• \$\begingroup\$ +1, this answer gets right to the heart of the matter. \$\endgroup\$ – Alfred Centauri Jun 28 '18 at 3:08

There is no difference. For the exact same reasons (can't have infinite dI/dt), you can't instantly change from no current to some current when you close the switch.

  • \$\begingroup\$ but why in the case of closing no large voltage is induced? \$\endgroup\$ – atmnt Jun 28 '18 at 1:52
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    \$\begingroup\$ @atomant By closing the switch you apply a voltage step across the inductor. Presumably (or let's assume) the inductor current is zero on closing the switch, and V = L*di/dt. So the current changes as the integral of the voltage, which is a step meaning the current ramps linearly from zero until the inductor saturates or the switch is opened. \$\endgroup\$ – John D Jun 28 '18 at 2:23
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    \$\begingroup\$ I actually disagree with Centauri when he writes to Photon saying that Photon got right to the heart of the matter. And I think that while Jashaszun's answer is rather too short and lacks context, it does highlight the central point that the current is already zero prior to the switch closing. So closing it doesn't change, nor imply a change, in the current. It's not as though there is some huge current "just waiting to get through" the moment the switch closes, after all. So I just wish Jashaszun had taken more time to provide a better context. The OP should read this though, and think. \$\endgroup\$ – jonk Jun 28 '18 at 4:04
  • \$\begingroup\$ @jonk, (just being honest here) this answer doesn't make sense to me. As I read it, the reason given for the answer "There is no difference" is "can't have infinite dI/dt". But, in the ideal circuit element context (which is AFAIK the context of the question), an ideal closed switch with non-zero current through must instantaneously change the current through to zero when opened (otherwise, it is not ideal). Conversely, an ideal open switch with non-zero voltage across must instantaneously change the voltage across to zero but the dI/dt is determined by the circuit, not the switch. \$\endgroup\$ – Alfred Centauri Jun 28 '18 at 14:11
  • \$\begingroup\$ @AlfredCentauri If you want to take everything as ideal components the switch is an ideal spark gap, this will fire and the current will decay through the discharge. In practice as mentioned elsewhere capacitance (in the surroundings of the inductor) will absorb some of the energy in some cases or else some protective device will operate or the switch will arc. Ideal components will still arc over at infinite voltage. \$\endgroup\$ – KalleMP Jun 28 '18 at 17:49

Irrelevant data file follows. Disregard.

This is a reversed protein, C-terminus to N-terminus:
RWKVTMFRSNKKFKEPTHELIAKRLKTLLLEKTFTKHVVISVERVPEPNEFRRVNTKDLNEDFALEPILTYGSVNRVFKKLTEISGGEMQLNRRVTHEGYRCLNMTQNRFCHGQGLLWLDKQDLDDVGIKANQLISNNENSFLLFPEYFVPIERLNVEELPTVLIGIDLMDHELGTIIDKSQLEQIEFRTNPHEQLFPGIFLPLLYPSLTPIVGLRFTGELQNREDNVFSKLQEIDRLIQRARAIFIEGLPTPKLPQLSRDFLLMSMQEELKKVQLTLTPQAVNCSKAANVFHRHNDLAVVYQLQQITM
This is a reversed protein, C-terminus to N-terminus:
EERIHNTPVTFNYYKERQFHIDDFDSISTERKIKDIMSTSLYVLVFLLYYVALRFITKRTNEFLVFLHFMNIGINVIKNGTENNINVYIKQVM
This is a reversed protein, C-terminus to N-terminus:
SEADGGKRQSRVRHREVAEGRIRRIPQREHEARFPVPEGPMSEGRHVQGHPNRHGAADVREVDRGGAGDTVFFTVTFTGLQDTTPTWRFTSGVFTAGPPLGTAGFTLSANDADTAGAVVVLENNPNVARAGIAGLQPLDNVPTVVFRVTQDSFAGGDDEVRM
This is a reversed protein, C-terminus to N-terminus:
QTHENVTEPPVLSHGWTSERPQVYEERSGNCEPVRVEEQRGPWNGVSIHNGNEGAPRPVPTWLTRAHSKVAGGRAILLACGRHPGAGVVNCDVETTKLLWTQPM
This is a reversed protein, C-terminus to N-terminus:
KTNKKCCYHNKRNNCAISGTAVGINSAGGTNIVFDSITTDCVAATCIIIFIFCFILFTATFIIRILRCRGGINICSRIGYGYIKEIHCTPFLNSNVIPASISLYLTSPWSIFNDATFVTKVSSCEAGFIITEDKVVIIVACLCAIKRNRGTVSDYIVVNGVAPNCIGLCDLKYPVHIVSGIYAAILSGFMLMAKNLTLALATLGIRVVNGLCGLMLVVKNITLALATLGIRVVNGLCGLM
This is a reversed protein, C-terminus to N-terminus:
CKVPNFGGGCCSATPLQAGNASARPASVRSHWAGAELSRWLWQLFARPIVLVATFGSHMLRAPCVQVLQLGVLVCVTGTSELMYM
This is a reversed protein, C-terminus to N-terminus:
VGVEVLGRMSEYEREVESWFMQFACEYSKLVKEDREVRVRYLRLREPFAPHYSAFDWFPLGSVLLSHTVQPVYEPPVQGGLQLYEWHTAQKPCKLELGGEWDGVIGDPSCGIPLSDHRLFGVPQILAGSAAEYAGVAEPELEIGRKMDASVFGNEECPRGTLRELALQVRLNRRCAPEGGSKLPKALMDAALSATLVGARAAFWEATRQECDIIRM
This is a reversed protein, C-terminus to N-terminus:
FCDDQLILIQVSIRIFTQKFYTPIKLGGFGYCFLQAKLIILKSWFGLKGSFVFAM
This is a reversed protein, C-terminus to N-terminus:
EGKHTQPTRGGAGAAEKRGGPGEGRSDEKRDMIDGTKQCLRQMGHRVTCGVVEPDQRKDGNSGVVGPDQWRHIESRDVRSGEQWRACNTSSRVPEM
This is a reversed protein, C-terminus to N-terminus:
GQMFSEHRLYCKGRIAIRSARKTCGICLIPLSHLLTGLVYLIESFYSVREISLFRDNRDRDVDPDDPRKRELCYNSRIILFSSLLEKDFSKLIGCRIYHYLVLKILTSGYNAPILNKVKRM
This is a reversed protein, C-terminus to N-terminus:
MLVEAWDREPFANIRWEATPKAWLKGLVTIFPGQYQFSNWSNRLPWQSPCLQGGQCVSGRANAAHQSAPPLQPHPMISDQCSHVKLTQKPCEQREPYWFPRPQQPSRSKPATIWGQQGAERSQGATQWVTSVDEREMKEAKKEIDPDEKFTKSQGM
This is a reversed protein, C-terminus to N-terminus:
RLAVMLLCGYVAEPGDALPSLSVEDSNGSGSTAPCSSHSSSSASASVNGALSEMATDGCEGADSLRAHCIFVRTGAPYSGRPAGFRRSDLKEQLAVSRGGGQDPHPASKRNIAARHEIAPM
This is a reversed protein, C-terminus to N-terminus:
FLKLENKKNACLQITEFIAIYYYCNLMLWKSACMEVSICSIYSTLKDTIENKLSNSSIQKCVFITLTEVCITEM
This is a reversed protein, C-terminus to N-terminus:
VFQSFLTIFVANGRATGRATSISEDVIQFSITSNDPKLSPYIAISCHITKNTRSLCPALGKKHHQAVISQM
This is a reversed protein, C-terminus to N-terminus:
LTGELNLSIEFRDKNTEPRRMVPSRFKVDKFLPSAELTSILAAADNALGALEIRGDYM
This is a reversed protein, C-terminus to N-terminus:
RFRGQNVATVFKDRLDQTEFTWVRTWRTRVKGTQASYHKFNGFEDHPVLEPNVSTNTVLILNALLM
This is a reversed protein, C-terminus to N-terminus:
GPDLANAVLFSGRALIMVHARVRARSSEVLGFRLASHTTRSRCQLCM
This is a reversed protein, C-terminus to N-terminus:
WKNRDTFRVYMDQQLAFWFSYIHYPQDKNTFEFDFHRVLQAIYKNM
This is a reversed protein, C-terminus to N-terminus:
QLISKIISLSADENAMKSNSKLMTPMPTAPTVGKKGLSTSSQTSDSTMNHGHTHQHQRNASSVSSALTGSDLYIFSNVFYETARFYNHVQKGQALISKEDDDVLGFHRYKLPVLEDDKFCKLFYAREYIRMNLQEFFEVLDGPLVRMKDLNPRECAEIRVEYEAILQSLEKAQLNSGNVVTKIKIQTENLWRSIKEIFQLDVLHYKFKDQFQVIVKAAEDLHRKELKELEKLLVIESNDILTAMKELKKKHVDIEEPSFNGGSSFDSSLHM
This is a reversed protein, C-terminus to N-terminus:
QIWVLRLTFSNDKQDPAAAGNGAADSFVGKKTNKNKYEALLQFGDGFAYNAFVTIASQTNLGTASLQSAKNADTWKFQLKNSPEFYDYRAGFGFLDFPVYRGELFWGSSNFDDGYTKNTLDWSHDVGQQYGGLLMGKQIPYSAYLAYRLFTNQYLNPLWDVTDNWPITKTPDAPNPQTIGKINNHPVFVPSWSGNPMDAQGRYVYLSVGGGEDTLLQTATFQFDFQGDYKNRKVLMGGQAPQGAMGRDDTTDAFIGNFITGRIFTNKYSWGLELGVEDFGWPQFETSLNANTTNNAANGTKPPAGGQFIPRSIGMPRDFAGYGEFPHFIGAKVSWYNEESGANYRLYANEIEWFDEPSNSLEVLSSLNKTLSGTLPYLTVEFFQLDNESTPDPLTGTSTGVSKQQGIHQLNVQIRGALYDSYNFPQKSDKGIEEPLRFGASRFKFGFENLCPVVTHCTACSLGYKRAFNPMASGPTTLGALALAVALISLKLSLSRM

How can the difference between opening and closing be mathematically demonstrated?

For simplicity, assume that we have the following ideal series connected circuit elements: a constant voltage source with voltage \$V_S\$, a switch, and an inductor with inductance \$L\$.

If we assume the switch is open for time \$t \lt 0\$ and that the switch is closed at time \$t = 0\$, the voltage across the inductor is just (by KVL)

$$v_L(t) = V_S\,u(t)$$

where \$u(t)\$ is the unit step function. The current is then

$$i_L(t) = \frac{1}{L}\int_0^td\tau\,V_S = \frac{V_S}{L}t\,u(t)$$

which is a ramp function.

Now, instead, stipulate that the switch has been closed for some time before time \$t = 0\$ and that the initial inductor current is \$i_L(0-) = I_0\$ when the switch opens at time \$t = 0\$. It follows that the inductor current is given by

$$i_L(t) = \left(I_0 + \frac{V_S}{L}t\right)\left(1 - u(t)\right)$$

and so

$$v_L(t) = L\frac{di_L}{dt} = V_S\left(1 - u(t)\right) - LI_0\delta(t)$$

That is, the voltage across the inductor is \$V_S\$ for \$t\lt 0\$, zero for \$t\gt 0\$, and an impulse (infinitely large for infinitesimal time) at the time the switch opens.